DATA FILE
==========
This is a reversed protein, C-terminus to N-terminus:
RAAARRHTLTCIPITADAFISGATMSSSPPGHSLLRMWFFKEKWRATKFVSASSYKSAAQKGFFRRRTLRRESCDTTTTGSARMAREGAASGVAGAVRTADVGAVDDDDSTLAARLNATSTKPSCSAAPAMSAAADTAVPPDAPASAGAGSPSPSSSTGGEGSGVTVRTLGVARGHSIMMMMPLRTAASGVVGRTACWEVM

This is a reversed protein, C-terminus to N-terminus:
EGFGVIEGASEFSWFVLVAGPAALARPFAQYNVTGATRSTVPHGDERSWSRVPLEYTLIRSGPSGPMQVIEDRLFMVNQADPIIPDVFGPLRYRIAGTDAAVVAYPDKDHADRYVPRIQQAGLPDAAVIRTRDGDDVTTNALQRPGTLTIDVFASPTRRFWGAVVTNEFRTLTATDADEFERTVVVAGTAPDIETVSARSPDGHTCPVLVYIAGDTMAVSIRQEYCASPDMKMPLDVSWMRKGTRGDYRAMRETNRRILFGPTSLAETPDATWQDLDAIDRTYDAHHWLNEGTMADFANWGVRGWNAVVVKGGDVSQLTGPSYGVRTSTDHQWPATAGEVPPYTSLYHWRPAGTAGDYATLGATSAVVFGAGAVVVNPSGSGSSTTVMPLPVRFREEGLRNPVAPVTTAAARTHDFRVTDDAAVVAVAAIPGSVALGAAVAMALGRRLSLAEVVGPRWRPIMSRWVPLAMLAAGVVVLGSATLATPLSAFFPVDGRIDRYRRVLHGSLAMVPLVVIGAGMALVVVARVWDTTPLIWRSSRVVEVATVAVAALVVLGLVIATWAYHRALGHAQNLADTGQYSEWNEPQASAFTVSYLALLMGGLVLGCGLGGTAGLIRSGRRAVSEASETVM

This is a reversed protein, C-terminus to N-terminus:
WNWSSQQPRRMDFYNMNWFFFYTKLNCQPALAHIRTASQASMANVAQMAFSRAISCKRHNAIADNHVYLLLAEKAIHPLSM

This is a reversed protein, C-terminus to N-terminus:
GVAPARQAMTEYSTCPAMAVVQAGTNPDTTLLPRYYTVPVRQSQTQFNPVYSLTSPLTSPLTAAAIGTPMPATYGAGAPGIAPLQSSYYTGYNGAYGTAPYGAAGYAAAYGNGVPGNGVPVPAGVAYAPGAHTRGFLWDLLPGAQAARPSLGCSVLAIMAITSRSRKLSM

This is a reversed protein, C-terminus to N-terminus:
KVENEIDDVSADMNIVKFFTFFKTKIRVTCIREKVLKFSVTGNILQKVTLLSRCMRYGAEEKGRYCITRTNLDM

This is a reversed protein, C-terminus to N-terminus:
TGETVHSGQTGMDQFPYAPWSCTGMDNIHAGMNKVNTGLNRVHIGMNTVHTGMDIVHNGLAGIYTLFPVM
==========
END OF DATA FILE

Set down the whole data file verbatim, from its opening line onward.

This is a reversed protein, C-terminus to N-terminus:
RAAARRHTLTCIPITADAFISGATMSSSPPGHSLLRMWFFKEKWRATKFVSASSYKSAAQKGFFRRRTLRRESCDTTTTGSARMAREGAASGVAGAVRTADVGAVDDDDSTLAARLNATSTKPSCSAAPAMSAAADTAVPPDAPASAGAGSPSPSSSTGGEGSGVTVRTLGVARGHSIMMMMPLRTAASGVVGRTACWEVM

This is a reversed protein, C-terminus to N-terminus:
EGFGVIEGASEFSWFVLVAGPAALARPFAQYNVTGATRSTVPHGDERSWSRVPLEYTLIRSGPSGPMQVIEDRLFMVNQADPIIPDVFGPLRYRIAGTDAAVVAYPDKDHADRYVPRIQQAGLPDAAVIRTRDGDDVTTNALQRPGTLTIDVFASPTRRFWGAVVTNEFRTLTATDADEFERTVVVAGTAPDIETVSARSPDGHTCPVLVYIAGDTMAVSIRQEYCASPDMKMPLDVSWMRKGTRGDYRAMRETNRRILFGPTSLAETPDATWQDLDAIDRTYDAHHWLNEGTMADFANWGVRGWNAVVVKGGDVSQLTGPSYGVRTSTDHQWPATAGEVPPYTSLYHWRPAGTAGDYATLGATSAVVFGAGAVVVNPSGSGSSTTVMPLPVRFREEGLRNPVAPVTTAAARTHDFRVTDDAAVVAVAAIPGSVALGAAVAMALGRRLSLAEVVGPRWRPIMSRWVPLAMLAAGVVVLGSATLATPLSAFFPVDGRIDRYRRVLHGSLAMVPLVVIGAGMALVVVARVWDTTPLIWRSSRVVEVATVAVAALVVLGLVIATWAYHRALGHAQNLADTGQYSEWNEPQASAFTVSYLALLMGGLVLGCGLGGTAGLIRSGRRAVSEASETVM

This is a reversed protein, C-terminus to N-terminus:
WNWSSQQPRRMDFYNMNWFFFYTKLNCQPALAHIRTASQASMANVAQMAFSRAISCKRHNAIADNHVYLLLAEKAIHPLSM

This is a reversed protein, C-terminus to N-terminus:
GVAPARQAMTEYSTCPAMAVVQAGTNPDTTLLPRYYTVPVRQSQTQFNPVYSLTSPLTSPLTAAAIGTPMPATYGAGAPGIAPLQSSYYTGYNGAYGTAPYGAAGYAAAYGNGVPGNGVPVPAGVAYAPGAHTRGFLWDLLPGAQAARPSLGCSVLAIMAITSRSRKLSM

This is a reversed protein, C-terminus to N-terminus:
KVENEIDDVSADMNIVKFFTFFKTKIRVTCIREKVLKFSVTGNILQKVTLLSRCMRYGAEEKGRYCITRTNLDM

This is a reversed protein, C-terminus to N-terminus:
TGETVHSGQTGMDQFPYAPWSCTGMDNIHAGMNKVNTGLNRVHIGMNTVHTGMDIVHNGLAGIYTLFPVM